Matra 530

From Wikipedia, the free encyclopedia
Jump to: navigation, search
This article is about a sports car. For the air-to-air missile, see Matra R530.
Matra 530
MHV Matra 530.jpg
Manufacturer Matra Automobiles
Also called Matra Sports M530A
Matra Simca M530LX/SX
Production 1967–1973
Assembly France
Designer Philippe Guédon (original design), Studio Michelotti (1970 facelift)
Body and chassis
Class Sports car
Body style 2-door targa top 2+2
Layout MR layout
Related Taunus 15M TS (running gear), Renault 16 (headlights)
Engine 1.7 L Taunus V4 OHV V4
Transmission 4-speed manual
Wheelbase 2.65 metres (104.3 in)
Length 4.197 metres (165.2 in)
Width 1.62 metres (63.8 in)
Height 1.20 metres (47.2 in)
Curb weight 935 kg (2,061 lb) (LX)
915 kg (2,017 lb) (SX)
Predecessor Matra Djet
Successor Matra Bagheera

The Matra 530 is a sports car created and built by the French engineering group Matra.


In 1965 Matra's CEO Jean-Luc Lagardère decided to develop a sports car that would be more accessible to the ordinary, non-racing public, a voiture des copains (car for chums), as a successor to the Matra Djet. The result was the first "true" Matra sports car, (the Djet had been a René Bonnet design) the Matra M530. The car was named after Matra's R.530 missile, and designed by a former Simca designer called Philippe Guédon.

Like its predecessor, the M530 was built on a steel frame with polyester body and had a mid-engine. To accommodate a 2+2, mid-engine layout and a reasonable boot, various engine options were considered. In the end, the running gear came from Ford in Germany: the "high compression" 1699 cc Ford Taunus V4 engine and gearbox from the Taunus 15M TS were chosen. This combination was compact enough to fit between the rear seats and the boot.

Other unusual features of the M530 were its targa top roof, pop-up headlights and, most notably, the outstanding avant-garde design.


M530A painted by Sonia Delaunay

The first 530 (badged Matra Sports M530A) was shown to the public on March 7, 1967 at the Geneva Motor Show. It had a 70 DIN hp Ford 1700 cc V4 engine, which gave the car a top speed of 175 km/h (109 mph). It entered production a month later, incorporating modifications that included the addition of a chrome bumper bar to provide for the front grill much needed protection from parking shunts, a modest reshaping of the dashboard to give the passenger a little more knee room, and the repositioning of the ignition key to facilitate access.[1] In its first two production years, the chassis was built by Carrier in Alençon and assembly was undertaken by French coachbuilder Brissonneau et Lotz at Creil.[2] The engine bay of the early model 530 was accessible by removing the acrylic glass rear window.

French artist Sonia Delaunay painted a 530A at special request of Matra's CEO Jean-Luc Lagardère in 1968.[3]

1969 saw many changes to the 530. First, the running gear followed the same evolution as the Ford model it was taken from and power increased to 75 DIN hp by using a different carburetor. Secondly, Matra closed a deal with Chrysler Europe, to sell their cars through the Simca dealer network from 1970 onwards and jointly develop the M530's successor. Finally, the cars were now constructed completely at the Matra Automobiles factory in Romorantin.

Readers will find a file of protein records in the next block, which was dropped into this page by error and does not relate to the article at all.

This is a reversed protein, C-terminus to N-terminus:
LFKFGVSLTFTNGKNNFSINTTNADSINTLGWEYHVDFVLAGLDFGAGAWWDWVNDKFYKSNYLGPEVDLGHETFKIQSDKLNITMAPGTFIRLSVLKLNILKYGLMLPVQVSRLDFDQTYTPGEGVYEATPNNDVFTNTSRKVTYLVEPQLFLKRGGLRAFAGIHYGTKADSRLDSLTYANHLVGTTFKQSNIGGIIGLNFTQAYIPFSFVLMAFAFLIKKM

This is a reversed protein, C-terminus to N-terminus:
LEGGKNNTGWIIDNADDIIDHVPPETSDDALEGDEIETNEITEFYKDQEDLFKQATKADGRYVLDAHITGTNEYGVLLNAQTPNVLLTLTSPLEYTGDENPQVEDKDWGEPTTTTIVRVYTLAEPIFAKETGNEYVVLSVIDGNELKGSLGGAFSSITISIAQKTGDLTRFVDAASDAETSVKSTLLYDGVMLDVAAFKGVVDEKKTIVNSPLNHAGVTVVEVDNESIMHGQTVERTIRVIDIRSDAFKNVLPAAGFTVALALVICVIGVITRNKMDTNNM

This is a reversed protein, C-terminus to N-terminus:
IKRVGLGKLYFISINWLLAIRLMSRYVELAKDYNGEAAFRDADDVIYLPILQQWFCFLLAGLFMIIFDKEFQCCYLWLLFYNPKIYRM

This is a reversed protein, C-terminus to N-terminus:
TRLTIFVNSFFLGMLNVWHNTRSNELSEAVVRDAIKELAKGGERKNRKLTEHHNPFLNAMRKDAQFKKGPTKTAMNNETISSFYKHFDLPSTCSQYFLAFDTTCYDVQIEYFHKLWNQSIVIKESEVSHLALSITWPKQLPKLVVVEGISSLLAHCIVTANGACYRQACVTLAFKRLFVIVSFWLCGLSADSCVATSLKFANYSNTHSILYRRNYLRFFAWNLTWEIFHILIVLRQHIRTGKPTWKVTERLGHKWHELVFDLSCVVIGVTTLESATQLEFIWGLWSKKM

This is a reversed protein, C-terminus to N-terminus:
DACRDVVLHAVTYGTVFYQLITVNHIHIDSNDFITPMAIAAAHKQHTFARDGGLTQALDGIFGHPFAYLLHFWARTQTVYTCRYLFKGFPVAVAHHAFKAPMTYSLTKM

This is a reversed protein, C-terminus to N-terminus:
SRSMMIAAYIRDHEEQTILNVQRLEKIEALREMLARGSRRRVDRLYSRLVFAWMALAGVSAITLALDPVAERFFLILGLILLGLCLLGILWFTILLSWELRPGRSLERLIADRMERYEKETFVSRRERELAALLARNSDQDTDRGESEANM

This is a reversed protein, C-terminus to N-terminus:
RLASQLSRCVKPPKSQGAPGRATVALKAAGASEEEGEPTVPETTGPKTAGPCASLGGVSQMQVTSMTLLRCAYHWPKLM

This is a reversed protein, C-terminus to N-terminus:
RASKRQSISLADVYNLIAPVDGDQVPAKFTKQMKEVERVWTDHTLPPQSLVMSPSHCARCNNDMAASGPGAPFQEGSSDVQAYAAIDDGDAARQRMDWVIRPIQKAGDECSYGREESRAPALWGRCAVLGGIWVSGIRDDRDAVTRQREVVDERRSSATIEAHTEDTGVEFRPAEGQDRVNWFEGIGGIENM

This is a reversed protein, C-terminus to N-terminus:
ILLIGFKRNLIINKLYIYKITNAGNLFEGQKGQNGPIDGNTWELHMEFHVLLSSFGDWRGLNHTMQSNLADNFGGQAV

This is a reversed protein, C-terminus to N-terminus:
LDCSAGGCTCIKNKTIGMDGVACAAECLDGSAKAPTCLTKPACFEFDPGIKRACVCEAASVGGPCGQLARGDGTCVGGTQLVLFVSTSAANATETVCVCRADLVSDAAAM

The British "Autocar" magazine tested a Matra M530A in March 1969.[4] The car had a top speed of 95 mph (153 km/h) and accelerated from 0-60 mph (97 km/h) in 15.6 seconds. An "overall" fuel consumption of 26.9 miles per imperial gallon (10.5 L/100 km; 22.4 mpg-US) was recorded.[4] This put it significantly behind the similarly priced Lotus Elan +2 on performance, but the two cars were closely matched on fuel economy.[4] The Ford engined Matra's £2,160 manufacturer's recommended price was a little lower than the £2,244 price on the Lotus, but both were massively undercut by the £1,217 then being asked for the MG MGB GT, based on an older simpler design and sold in greater numbers.[4] Also included in the price comparison was the Porsche 912 then being offered in the UK with a manufacturer's recommended retail price of £2,894.[4] The testers commended the Matra's refinement, handling and steering, soundness of construction and finish, while noting that its performance was 'not outstanding'.[4]


Introduced at the 1970 Geneva Motor Show was the Matra Simca M530LX, which was a minor redesign of the 530A by Michelotti. The most notable changes were the rear hatch (now made of glass and opens with struts like a hatchback) and the front bumper.


A budget version of the 530, the Matra Simca 530SX, was introduced in October 1971.[5] The SX lacks the targa top roof and pop-up headlights; instead, there were four fixed headlights mounted on top of the front. The only available colours were orange and white, and the SX featured black bumpers instead of the LX's chrome bumpers.

Production numbers[edit]

M530's production ceased in 1973, after a total of 9,609 cars (2,062 530A, 4,731 530LX and 1,146 530SX) were built.[6]

No right-hand drive M530s were built.


  1. ^ "Automobilia". Toutes les voitures françaises 1968 (salon [Paris Oct] 1967) (Paris: Histoire & collections). Nr. 29: 42–43. 2004. 
  2. ^ MATRA 530 (1967-1973)
  3. ^ L'Incroyable Collection; Matra 530 Sonia Delaunay
  4. ^ a b c d e f "Autotest - Matra M530A". Autocar. Vol. 130 (nbr 3813). 13 March 1969. pp. 6–11. 
  5. ^ Simca & Matra Sports Club
  6. ^ The Matra M530